Yet he does not understand this immediately. He sees only that money is extracted from him, that businessmen must live also, and that the distinguished lord, the prince, is just that – the lord, the prince. The peasant therefore allows more than one demand to be imposed upon [his age-old] right; and he asks not that he understand the thing, but only that he be spoken to, that he be told what he should do and for what purpose he is being commanded. [It is] a sharp suggestion [he receives], so that he notices a certain force present here: he must provide, and in this form. For his part, he brings his peasant understanding into play, to show that he is not that dumb, [that he is capable of] saying something at the harvest festivities – certain maxims – and in response to the force used against him, he says he will do what is asked of him. And insofar as he retains the right of his understanding and his will, to that extent he obeys. It is the formal [aspect] of speaking and comprehending. This formalism of knowing passes over into abstract knowing, just as concrete labor passes over into the abstract.

Concrete labor is the elementary labor, the substantial sustenance, the crude basis of the whole, like trust. In war, this class comprises the raw mass. [It is] a crude, blind animal, self-satisfied in its insensibility. If its right is denied, it is reflected back into its individuality, and becomes spiteful. And when it strikes out, it rages like a blind mad element, like a deluge which only destroys, or at best leaves a fertile mud and then is spent, having produced no [meaningful] work.

(b) This substantiality passes over into the abstraction of labor and the knowledge of the universal: the class of business and of law (Recht). The labor of the Bürger class is the abstract labor of individual handicrafts. Its outlook is that of uprightness (Rechtschaffenheit). It has taken labor out of nature’s hands and has elevated the process of giving shape (das Formiren) above the unconscious level. The Self has [thus] gained independence from the earth (ist über die Erdeherausgetreten). The form, the self of the work produced is the human Self; the natural self has died; [now the self is] to be considered only in its capacity for use and work.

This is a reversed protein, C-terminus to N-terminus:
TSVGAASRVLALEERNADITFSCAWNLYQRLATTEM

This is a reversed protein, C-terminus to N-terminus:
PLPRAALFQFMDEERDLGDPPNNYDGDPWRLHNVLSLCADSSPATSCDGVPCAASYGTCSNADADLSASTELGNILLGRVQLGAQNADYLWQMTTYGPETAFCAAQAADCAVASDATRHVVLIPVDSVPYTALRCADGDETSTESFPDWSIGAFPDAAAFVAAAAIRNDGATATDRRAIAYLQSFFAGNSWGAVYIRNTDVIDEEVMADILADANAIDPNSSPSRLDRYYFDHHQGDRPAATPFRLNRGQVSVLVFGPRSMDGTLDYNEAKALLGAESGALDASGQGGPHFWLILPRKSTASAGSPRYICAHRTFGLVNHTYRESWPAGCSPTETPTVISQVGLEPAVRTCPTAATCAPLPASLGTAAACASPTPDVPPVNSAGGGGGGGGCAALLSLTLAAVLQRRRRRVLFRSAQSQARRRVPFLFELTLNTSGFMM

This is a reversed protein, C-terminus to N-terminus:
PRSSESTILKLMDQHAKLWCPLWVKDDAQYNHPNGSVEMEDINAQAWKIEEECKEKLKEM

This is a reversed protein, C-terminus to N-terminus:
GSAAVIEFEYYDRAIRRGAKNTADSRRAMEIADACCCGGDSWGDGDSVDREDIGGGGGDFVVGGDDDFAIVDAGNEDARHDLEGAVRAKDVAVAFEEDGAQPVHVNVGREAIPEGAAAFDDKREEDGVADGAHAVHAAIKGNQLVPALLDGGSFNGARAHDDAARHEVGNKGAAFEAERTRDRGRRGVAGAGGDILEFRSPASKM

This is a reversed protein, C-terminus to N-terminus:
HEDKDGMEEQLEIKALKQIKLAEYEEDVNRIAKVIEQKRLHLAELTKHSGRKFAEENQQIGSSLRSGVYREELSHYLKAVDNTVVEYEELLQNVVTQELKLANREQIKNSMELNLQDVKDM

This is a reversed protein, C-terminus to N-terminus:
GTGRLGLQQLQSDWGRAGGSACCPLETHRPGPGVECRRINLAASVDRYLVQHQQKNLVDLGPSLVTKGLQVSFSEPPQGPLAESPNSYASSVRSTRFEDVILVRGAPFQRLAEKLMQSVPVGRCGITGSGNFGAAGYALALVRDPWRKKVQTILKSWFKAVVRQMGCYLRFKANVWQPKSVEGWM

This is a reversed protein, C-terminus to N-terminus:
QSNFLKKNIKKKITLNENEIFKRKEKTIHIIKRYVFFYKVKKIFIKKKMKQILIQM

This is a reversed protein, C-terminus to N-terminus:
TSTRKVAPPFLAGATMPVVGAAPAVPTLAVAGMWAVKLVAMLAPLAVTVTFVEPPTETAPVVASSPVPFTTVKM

Trust is a closer, more determinate element in consciousness. The Bürger class oversees the livelihood of the city, the number of fellow workers, [etc.]. Its activity and skill are [those of] contingency, reverting from the contingency of nature [to the work of this class] and [the products] falling to its share [as its right]. The Bürger certainly thinks of himself as a proprietor – and not only because he possesses property, but, because it is his right to do so, he asserts that right. He knows himself as recognized in his individuality, and he stamps this on everything. Unlike the crude peasant, he does not enjoy his glass of beer or wine in order to rise above his usual numbness, partly to enliven his prattling gossip and wit – but rather to prove to himself, in his fine coat and in the grooming of his wife and children, that he is as good as another and that he has achieved all this. What he enjoys thereby is himself, his worth and uprightness; this he has earned through his work, and it stands to his credit. It is not the pleasure itself he enjoys, as much as the fact that he enjoys it, his self-image (die Einbildung von sich selbst).